We verified the recognizability of the animal vocalizations in a separate session, instructing 6 naive subjects to spontaneously name each animal. We employed the same auditory stimulus system as used in our fMRI experiments. The naming performance showed that the animals were reliably recognized (cat: 6/6; chicken: 6/6; cow: 6/6; dog: 6/6; donkey: 6/6; duck: 3/6; frog: 6/6; horse: 6/6; owl: 6/6; and sheep: 6/6).
As shown in Figure 1, control stimuli consisted of degraded versions of the animal vocalizations that were generated in the following way: we performed a short-term Fourier transform on each stimulus (windows of 64 time points) and increasingly degraded the animal vocalizations by permuting the values of the amplitude and phase components across time (0%, 25%, 50%, 75%, and 100% degradation). Then, we performed the inverse discrete Fourier transform on that signal to recover the amplitude waveform (Fig. 1). The resulting stimuli preserved the average output frequency and similar overall spectral composition. The temporal structure, however, namely the amplitude envelope, and periodicity was disrupted. Previous fMRI studies employed a similar approach, permuting the amplitude and phase values across frequencies, preserving the overall temporal structure (Belin et al. 2002), or generating spectrally matched noise (Thierry et al. 2003) with disrupted temporal structure.
All subjects were administered 2 runs of the block-design experiment, 4 runs of the event-related fMRI adaptation experiment and a high-resolution T1-weighted magnetization-prepared rapid acquisition gradient echo (MPRAGE) sequence as an anatomical reference. The block-design experiment consisted of 15 blocks that lasted 30 s each with a 15-s stimulation period and 15-s scanner noise only period without additional auditory stimulation (baseline). Within each stimulation block, 10 sounds were presented with an interstimulus interval of 1.5 s. Five different conditions that is 5 different degrees of degradation (0%, 25%, 50%, 75%, and 100% degraded) were presented blockwise. During the full run that lasted 7 min and 40 s, subjects were instructed to keep their eyes open and fixate a white cross on a black background, back projected by a LCD-projector through a mirror fixed to the head coil. Within each block, one single stimulus was repeated in sequence. Subjects were instructed to respond to this repetition with a button press to ensure attentive processing of the stimuli.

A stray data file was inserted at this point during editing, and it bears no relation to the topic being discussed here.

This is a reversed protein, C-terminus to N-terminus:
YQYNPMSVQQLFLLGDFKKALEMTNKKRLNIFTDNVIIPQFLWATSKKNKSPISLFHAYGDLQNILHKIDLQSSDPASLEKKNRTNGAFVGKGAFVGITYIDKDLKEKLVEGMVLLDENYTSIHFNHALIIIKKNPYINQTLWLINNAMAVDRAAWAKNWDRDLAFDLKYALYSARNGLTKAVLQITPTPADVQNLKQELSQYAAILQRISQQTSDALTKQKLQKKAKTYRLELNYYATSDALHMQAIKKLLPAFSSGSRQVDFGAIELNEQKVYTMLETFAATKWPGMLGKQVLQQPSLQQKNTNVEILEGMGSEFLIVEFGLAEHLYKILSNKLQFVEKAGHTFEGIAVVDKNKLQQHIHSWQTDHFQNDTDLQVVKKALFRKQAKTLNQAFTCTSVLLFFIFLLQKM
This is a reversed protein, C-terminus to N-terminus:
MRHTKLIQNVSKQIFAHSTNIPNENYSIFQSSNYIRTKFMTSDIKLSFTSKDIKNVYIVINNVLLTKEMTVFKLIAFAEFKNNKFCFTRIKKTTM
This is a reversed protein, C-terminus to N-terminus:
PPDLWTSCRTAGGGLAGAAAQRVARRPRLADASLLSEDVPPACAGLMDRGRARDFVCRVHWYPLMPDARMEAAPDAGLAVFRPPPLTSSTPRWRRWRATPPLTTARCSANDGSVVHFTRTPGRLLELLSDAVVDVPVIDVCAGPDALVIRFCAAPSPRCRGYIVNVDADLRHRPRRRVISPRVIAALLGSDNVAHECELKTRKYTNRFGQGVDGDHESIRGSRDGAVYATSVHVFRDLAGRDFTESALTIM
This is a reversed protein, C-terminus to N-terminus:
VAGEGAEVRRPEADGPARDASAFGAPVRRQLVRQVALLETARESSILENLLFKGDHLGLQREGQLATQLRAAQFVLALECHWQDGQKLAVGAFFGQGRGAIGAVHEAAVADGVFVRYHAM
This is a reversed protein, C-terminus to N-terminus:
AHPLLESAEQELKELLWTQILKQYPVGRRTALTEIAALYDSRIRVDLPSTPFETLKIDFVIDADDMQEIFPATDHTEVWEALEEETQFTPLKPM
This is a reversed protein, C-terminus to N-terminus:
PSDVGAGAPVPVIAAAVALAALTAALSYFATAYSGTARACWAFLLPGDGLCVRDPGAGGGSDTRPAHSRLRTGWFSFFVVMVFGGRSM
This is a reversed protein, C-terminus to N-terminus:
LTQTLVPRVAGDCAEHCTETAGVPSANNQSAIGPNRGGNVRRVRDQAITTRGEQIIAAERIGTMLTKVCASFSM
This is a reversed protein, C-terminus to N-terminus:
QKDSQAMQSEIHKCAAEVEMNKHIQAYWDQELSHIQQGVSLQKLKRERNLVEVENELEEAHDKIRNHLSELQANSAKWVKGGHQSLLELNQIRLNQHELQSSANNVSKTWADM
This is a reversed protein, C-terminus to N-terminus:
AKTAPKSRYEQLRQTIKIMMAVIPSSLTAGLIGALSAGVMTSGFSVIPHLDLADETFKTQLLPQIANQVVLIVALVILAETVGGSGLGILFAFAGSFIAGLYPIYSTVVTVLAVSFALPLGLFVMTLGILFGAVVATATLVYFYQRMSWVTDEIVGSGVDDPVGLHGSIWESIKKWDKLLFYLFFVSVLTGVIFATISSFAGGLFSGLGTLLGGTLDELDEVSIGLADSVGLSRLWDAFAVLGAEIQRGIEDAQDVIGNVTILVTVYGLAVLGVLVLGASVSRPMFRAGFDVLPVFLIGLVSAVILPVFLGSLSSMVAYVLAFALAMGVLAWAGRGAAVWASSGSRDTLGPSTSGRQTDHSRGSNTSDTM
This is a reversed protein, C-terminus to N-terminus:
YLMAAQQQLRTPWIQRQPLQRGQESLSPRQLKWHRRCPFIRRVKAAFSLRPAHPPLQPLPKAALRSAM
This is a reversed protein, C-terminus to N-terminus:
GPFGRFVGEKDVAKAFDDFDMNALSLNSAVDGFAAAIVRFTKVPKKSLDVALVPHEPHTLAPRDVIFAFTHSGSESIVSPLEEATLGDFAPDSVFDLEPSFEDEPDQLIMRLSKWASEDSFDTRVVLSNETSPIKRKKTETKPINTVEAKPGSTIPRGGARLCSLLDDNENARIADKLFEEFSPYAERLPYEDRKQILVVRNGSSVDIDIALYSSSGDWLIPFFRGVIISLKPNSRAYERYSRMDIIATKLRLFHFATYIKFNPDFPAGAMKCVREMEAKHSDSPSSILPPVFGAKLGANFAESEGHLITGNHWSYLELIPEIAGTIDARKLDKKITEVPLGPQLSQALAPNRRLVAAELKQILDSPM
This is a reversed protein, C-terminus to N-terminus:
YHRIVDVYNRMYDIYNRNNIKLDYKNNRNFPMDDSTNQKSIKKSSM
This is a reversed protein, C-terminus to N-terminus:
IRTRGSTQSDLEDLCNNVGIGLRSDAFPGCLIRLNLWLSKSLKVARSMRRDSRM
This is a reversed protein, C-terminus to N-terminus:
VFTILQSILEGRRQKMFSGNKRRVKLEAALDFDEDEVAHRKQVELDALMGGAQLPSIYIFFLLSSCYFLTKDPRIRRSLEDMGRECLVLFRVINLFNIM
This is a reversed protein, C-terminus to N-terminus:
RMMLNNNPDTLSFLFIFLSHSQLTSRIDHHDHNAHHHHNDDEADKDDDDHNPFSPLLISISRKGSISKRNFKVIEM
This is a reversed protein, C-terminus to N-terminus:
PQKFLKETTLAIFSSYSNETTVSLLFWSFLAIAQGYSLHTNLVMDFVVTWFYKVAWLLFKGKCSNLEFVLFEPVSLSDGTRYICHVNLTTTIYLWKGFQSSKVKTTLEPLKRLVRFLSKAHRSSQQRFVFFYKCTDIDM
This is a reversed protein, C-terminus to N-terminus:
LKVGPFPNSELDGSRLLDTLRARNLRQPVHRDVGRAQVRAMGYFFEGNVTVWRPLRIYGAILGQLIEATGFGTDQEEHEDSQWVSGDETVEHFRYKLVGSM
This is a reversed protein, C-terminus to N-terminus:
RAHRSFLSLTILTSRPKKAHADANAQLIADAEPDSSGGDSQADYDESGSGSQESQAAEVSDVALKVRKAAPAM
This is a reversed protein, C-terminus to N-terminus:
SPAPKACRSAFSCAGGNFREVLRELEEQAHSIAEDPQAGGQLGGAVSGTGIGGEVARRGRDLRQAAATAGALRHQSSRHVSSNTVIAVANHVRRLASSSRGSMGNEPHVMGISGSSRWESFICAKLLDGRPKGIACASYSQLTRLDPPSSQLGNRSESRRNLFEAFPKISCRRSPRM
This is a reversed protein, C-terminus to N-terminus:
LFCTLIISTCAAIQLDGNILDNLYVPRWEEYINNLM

For the event-related fMRI experiment, an experimental run comprised 80 pairs of auditory stimuli. Each experimental run had a duration of 8 min 30 s and contained 4 different conditions: 1) 2 identical animal vocalizations, 2) 2 different animal vocalizations, 3) an animal vocalization and its degraded control (100% degraded), and 4) an animal vocalization and a degraded control (100% degraded) of a different animal vocalization. Within a single run, 20 trials per condition were presented and intermixed with 20 trials without auditory stimulation (baseline). Similar to previous studies (Altmann et al. 2004), the order of presentation was counterbalanced so that trials from each condition were preceded (1 trial back) equally often by trials from each of the other conditions. The intertrial interval was 5 s and the delay between first and second stimulus was 510 ms on average. To ensure efficient parameter estimation of the hemodynamic response function, the onset of the first stimulus was jittered by ±500 ms (Dale et al. 1999). During the whole experiment, subjects were instructed to keep their eyes open and look at a fixation cross. Subjects were required to press a button with one hand when a stimulus pair contained a degraded control stimulus and a different button with the other hand when a stimulus pair contained 2 animal vocalizations. Subjects showed above 98% correct responses in all conditions at this task.